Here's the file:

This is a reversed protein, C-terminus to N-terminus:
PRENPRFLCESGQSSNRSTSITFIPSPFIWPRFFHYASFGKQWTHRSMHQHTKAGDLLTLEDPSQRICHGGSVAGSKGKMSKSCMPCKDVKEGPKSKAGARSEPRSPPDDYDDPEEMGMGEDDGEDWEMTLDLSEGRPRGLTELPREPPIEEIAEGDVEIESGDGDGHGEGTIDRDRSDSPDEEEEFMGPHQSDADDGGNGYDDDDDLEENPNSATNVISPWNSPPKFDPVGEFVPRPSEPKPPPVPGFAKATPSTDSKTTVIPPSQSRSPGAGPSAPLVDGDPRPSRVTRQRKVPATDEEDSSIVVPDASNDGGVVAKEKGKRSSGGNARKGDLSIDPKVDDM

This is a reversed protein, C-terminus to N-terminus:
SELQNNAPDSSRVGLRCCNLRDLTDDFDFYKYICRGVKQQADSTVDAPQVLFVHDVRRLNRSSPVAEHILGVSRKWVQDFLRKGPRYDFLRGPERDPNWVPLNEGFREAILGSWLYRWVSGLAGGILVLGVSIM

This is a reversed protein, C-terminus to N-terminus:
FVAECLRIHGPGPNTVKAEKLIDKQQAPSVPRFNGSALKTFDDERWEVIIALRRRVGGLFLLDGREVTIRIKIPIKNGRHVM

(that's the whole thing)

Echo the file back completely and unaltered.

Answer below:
This is a reversed protein, C-terminus to N-terminus:
PRENPRFLCESGQSSNRSTSITFIPSPFIWPRFFHYASFGKQWTHRSMHQHTKAGDLLTLEDPSQRICHGGSVAGSKGKMSKSCMPCKDVKEGPKSKAGARSEPRSPPDDYDDPEEMGMGEDDGEDWEMTLDLSEGRPRGLTELPREPPIEEIAEGDVEIESGDGDGHGEGTIDRDRSDSPDEEEEFMGPHQSDADDGGNGYDDDDDLEENPNSATNVISPWNSPPKFDPVGEFVPRPSEPKPPPVPGFAKATPSTDSKTTVIPPSQSRSPGAGPSAPLVDGDPRPSRVTRQRKVPATDEEDSSIVVPDASNDGGVVAKEKGKRSSGGNARKGDLSIDPKVDDM

This is a reversed protein, C-terminus to N-terminus:
SELQNNAPDSSRVGLRCCNLRDLTDDFDFYKYICRGVKQQADSTVDAPQVLFVHDVRRLNRSSPVAEHILGVSRKWVQDFLRKGPRYDFLRGPERDPNWVPLNEGFREAILGSWLYRWVSGLAGGILVLGVSIM

This is a reversed protein, C-terminus to N-terminus:
FVAECLRIHGPGPNTVKAEKLIDKQQAPSVPRFNGSALKTFDDERWEVIIALRRRVGGLFLLDGREVTIRIKIPIKNGRHVM